Hidalgo has 10 industrial parks – seven private and three publicly owned. The local government is looking to reactivate, develop and expand industrial zones and parks to capture productive investments and consolidate the industrial sector in the state. “We have divided the state into 12 industrial regions to evenly distribute economic activity so that we don’t end up like the Bajío region, where the clusters compete with each other,” Romo told OBG.
A number of global firms have already recognised Hidalgo’s industrial park potential, however. In 2014 Mexican fund Artha Capital began developing the Logistics Platform of Hidalgo (Plataforma Logística de Hidalgo, Platah) in Villa de Tezontepec in a public-private partnership with the state of Hidalgo. The 343-ha site is equipped with industrial sites, commercial areas and state facilities for education, health care and business tourism, and caters to local and global manufacturing firms.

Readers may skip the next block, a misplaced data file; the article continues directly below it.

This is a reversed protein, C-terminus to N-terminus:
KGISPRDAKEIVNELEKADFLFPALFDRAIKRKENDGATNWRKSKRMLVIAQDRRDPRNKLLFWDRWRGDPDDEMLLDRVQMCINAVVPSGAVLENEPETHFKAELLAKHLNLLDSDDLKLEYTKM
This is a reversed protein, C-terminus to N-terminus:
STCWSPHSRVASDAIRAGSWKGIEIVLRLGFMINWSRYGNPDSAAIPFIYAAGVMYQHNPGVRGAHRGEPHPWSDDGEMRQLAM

Additionally, in 2011 international firm Hutchison Port Holdings began limited operations at its Logistics Activities Zone near the Port of Veracruz. The port is expected to begin fully operating at the beginning of 2019, with a capacity for 9000 twenty-foot equivalents. The zone is part of the wider Hidalgo Intermodal Logistics Terminal.
The progress made by Hidalgo’s industrial base has also presented the government with clear opportunities to put money into the surrounding areas. The lack of urbanised areas around certain parks has been a drawback, contributing to longer commute times, and is something the state is eager to develop. “The main town of Tepeji del Río, for example, is located some 10-15 minutes from the plant, and public transport is not sufficient for the workers. Sometimes the company has to contract private services to transport employees to and from the town,” Igor Flores, plant manager at local firm Frialsa in Tepeji del Río, told OBG.